“I love to create new flavors and new experiences,” Nodal explained in a press release. “This unique three-stage aging process revealed different characteristics at every step of the way. I loved observing how the tobaccos were becoming a beautiful marriage of flavors as they continued to mature.”
As previously, Oliveros Gran Retorno will feature three different wrapper options: Connecticut, Habano, and Maduro. Each blend will feature all-Nicaraguan tobaccos for the binder and filler. Each of the three blends will be available in three sizes – each named reflecting homage for Nodal’s passion for music: Swing (50 x 6), Banjo (52 x 4 1/2), and Fiddle (54 x 6). These names had been used on the previous release of Gran Retorno.
The tobaccos come from the Plasencia family. All are Nicaraguan grown except for the Connecticut Shade which is grown in Honduras by Plasencia.
Espinosa Cigars has announced it has cancelled its 2020 La Zona Palooza event due to the COVID-19 pandemic. The company has said it will announce plans shortly for a virtual component to the event
In a communication to the media, Erik Espinosa, President of Espinosa Cigars issued the following statement:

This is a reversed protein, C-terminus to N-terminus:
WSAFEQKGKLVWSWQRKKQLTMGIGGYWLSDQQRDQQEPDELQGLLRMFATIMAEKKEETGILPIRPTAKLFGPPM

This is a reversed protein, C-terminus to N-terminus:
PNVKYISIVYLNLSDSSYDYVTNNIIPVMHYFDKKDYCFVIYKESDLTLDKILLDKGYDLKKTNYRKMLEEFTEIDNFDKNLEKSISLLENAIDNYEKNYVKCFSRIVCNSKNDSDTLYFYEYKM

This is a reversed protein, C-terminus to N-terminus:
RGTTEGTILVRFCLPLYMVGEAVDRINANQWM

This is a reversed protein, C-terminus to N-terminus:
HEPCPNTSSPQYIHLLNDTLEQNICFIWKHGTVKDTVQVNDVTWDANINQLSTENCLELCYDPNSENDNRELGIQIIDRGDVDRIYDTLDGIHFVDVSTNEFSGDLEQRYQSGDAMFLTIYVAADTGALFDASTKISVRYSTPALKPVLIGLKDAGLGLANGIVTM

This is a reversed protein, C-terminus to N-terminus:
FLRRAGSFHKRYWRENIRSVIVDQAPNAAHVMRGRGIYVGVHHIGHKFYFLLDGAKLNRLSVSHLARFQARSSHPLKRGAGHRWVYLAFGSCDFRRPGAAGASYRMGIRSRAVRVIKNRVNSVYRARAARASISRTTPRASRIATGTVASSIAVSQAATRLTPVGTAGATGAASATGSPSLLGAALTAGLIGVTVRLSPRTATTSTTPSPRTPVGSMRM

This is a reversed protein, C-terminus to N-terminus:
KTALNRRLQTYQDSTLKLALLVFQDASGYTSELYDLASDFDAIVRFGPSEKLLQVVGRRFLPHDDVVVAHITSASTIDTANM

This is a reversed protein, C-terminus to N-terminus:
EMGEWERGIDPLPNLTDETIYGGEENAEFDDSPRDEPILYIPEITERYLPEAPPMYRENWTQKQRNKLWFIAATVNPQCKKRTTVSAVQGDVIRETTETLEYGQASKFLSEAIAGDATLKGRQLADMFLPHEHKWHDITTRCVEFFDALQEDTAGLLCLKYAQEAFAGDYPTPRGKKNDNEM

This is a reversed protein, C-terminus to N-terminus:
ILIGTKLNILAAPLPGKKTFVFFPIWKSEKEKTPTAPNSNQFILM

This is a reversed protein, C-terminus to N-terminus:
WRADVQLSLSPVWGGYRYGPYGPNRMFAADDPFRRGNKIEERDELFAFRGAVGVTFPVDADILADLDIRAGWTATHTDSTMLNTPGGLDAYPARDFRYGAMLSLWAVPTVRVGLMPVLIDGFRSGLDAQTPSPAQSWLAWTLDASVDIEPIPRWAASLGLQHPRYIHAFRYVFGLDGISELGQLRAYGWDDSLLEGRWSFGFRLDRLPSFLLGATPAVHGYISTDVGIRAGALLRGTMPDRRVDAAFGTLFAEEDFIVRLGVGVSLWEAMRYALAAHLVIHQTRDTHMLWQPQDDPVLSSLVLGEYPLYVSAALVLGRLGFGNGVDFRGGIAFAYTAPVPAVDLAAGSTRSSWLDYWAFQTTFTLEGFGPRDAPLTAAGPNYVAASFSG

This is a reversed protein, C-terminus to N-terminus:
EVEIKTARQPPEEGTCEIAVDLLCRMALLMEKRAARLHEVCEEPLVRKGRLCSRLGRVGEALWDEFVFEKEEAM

Espinosa Premium Cigars regrets to announce that our 2020 La Zona Palooza has been officially cancelled.
We agonized over this decision. We know this is disappointing, but we are fully committed to the safety of our staff, attendees, and local residents. We waited as long as we possibly could to make this decision, truly hoping that there would be a silver lining to this current situation.
Sadly, South Florida has become the epicenter of COVID-19 within the State of Florida and we cannot in good conscious hold this event, if even the remotest chance existed that a single member of our team and/or our La Zona family could become a victim of this pandemic.